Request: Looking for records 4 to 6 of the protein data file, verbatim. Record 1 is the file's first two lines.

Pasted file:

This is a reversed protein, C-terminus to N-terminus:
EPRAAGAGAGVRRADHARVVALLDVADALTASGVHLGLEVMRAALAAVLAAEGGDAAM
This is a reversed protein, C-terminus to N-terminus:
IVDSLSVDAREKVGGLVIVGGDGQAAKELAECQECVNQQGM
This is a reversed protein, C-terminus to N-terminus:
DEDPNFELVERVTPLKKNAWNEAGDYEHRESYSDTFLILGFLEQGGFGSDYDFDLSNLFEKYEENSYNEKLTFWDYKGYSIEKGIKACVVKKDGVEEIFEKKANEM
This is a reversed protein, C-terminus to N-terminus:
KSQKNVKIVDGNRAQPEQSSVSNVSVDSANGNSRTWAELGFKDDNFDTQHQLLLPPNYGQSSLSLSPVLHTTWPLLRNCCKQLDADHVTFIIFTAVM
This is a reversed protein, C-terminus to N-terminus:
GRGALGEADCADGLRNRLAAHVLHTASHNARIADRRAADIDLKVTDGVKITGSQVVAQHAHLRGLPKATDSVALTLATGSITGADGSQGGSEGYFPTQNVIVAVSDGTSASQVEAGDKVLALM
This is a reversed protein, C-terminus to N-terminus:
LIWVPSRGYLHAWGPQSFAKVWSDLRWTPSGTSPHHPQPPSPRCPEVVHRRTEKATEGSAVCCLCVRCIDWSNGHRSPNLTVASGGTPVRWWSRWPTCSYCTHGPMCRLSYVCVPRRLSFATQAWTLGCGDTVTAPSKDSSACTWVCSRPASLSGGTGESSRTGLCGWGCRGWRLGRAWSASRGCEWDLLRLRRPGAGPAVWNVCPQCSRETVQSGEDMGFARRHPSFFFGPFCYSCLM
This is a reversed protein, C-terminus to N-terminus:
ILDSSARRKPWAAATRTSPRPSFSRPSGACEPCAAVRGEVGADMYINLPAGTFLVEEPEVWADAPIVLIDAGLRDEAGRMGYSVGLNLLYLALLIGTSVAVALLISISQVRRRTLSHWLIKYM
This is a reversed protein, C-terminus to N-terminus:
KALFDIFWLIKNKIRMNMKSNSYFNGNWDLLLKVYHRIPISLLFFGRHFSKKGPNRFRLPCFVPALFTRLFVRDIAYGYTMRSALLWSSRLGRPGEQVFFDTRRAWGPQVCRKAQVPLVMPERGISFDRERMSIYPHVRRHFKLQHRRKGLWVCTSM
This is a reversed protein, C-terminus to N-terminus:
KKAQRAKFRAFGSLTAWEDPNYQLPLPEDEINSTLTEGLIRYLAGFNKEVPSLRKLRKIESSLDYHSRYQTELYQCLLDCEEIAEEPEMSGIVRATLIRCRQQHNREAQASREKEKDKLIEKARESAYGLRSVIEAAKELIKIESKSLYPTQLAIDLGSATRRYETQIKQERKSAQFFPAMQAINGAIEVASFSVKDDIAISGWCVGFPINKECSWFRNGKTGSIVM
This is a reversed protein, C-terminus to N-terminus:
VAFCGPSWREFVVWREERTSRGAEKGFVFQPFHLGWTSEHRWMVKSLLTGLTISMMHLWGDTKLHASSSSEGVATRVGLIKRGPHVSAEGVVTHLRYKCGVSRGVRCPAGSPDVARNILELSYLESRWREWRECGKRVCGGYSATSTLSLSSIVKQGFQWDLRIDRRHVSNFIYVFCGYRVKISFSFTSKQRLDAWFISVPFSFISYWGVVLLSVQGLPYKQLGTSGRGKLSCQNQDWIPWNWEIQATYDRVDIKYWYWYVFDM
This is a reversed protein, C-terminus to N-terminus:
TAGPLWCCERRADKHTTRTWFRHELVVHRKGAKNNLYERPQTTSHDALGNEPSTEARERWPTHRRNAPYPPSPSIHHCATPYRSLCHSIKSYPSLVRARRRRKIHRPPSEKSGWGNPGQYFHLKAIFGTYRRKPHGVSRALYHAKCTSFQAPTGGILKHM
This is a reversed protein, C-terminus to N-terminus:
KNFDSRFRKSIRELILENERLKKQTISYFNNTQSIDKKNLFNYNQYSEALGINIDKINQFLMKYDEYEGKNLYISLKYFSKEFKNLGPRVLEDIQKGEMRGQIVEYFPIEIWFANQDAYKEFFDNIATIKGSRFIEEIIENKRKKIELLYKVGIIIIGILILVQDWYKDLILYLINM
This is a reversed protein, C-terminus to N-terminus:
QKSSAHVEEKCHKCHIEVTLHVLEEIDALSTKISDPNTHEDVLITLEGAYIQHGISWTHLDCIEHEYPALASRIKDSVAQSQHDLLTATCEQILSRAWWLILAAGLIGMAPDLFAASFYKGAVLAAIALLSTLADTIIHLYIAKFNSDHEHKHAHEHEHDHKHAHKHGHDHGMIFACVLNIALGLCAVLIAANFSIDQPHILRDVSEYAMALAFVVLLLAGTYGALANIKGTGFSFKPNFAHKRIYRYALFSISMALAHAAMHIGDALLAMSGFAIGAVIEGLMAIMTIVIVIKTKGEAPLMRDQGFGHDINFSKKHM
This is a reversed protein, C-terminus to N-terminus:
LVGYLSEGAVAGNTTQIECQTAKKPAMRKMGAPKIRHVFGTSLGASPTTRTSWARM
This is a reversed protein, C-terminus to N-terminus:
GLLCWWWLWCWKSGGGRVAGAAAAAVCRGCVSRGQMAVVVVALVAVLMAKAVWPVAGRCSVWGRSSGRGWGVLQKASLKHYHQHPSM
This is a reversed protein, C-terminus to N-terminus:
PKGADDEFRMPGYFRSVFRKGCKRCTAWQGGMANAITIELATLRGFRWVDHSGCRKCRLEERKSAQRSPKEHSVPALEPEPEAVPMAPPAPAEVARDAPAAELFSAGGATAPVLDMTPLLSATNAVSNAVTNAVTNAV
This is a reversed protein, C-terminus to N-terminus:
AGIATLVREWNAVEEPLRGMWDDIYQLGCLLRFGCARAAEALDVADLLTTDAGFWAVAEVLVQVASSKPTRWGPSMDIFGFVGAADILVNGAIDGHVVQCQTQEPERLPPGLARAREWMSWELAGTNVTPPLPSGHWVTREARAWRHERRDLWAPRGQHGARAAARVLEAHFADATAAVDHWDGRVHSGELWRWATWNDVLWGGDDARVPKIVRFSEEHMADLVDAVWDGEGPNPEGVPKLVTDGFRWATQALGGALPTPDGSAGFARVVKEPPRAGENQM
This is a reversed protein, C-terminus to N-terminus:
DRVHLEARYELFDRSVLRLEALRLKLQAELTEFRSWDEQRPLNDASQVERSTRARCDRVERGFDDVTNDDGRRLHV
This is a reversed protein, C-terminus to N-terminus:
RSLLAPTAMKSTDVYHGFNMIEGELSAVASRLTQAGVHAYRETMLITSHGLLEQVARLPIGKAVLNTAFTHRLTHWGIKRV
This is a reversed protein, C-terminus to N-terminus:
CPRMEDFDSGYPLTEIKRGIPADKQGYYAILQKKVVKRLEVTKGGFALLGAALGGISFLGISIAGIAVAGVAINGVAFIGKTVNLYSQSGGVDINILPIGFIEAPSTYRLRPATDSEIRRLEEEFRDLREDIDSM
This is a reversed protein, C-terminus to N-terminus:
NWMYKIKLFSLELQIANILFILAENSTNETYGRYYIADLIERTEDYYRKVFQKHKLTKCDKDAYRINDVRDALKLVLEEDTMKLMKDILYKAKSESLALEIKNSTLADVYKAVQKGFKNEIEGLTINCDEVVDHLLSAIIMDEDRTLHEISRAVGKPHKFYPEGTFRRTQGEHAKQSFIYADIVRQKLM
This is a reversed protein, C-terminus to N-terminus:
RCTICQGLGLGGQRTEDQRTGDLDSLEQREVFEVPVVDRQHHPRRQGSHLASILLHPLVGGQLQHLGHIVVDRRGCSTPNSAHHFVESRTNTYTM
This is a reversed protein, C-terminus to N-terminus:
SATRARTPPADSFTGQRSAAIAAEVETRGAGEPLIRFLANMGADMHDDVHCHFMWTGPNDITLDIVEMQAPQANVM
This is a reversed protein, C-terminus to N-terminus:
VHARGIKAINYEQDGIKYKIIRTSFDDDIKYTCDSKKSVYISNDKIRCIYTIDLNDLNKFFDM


This is a reversed protein, C-terminus to N-terminus:
KSQKNVKIVDGNRAQPEQSSVSNVSVDSANGNSRTWAELGFKDDNFDTQHQLLLPPNYGQSSLSLSPVLHTTWPLLRNCCKQLDADHVTFIIFTAVM
This is a reversed protein, C-terminus to N-terminus:
GRGALGEADCADGLRNRLAAHVLHTASHNARIADRRAADIDLKVTDGVKITGSQVVAQHAHLRGLPKATDSVALTLATGSITGADGSQGGSEGYFPTQNVIVAVSDGTSASQVEAGDKVLALM
This is a reversed protein, C-terminus to N-terminus:
LIWVPSRGYLHAWGPQSFAKVWSDLRWTPSGTSPHHPQPPSPRCPEVVHRRTEKATEGSAVCCLCVRCIDWSNGHRSPNLTVASGGTPVRWWSRWPTCSYCTHGPMCRLSYVCVPRRLSFATQAWTLGCGDTVTAPSKDSSACTWVCSRPASLSGGTGESSRTGLCGWGCRGWRLGRAWSASRGCEWDLLRLRRPGAGPAVWNVCPQCSRETVQSGEDMGFARRHPSFFFGPFCYSCLM